Cerebral palsy (CP) is caused by a lesion to the brain resulting in adaptations to the structure and function of the muscles and compromised mobility. Spastic cerebral palsy is commonly assessed by the limb kinematics and kinetics measured in a gait laboratory. However, these measures do not directly quantify the patterns of muscle dysfunction that occur during movements. Recent studies have shown that electromyographic (EMG) signals from children with CP have abnormal magnitude, timing and frequency content. Here we demonstrate how wavelet decomposition of the EMG signals into time-frequency space coupled to principal component analysis of the EMG spectra can be used as a powerful tool to quantify the patterns of muscle dysfunction. Data were compared between 17 children with spastic diplegic CP and 36 asymptomatic controls for the rectus femoris, semimembranosus, medial gastrocnemius and tibialis anterior muscles. CP muscle generated higher mean EMG frequencies. Imbalances in activity between the tibialis anterior and medial gatrocnemius contributed to equinus ankle during the swing phase. Patterns of co-activations between antagonistic muscles differed between CP and asymptomatic patients and were EMG frequency dependent. Muscle dysfunction was greater in the distal compared to the proximal lower limb. Muscle dysfunction between the tibialis anterior and medial gastrocnemius was distinguished with 96% sensitivity at 95% specificity.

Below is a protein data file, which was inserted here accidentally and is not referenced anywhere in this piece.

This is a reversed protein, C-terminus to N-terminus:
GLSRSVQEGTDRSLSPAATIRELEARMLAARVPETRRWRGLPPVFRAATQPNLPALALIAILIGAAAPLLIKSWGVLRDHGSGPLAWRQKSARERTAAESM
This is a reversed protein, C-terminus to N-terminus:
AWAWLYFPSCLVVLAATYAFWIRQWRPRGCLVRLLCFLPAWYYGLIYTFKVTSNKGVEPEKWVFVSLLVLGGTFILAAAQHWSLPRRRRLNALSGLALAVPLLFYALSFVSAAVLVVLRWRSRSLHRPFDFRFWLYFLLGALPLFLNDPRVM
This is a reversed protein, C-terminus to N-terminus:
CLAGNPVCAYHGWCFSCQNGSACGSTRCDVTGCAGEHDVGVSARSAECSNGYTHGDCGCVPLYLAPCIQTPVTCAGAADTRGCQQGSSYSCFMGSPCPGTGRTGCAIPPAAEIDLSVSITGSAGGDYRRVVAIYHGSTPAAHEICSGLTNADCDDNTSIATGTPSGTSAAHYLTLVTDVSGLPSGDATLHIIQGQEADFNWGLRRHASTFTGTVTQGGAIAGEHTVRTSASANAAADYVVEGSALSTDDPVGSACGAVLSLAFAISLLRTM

- Cerebral palsy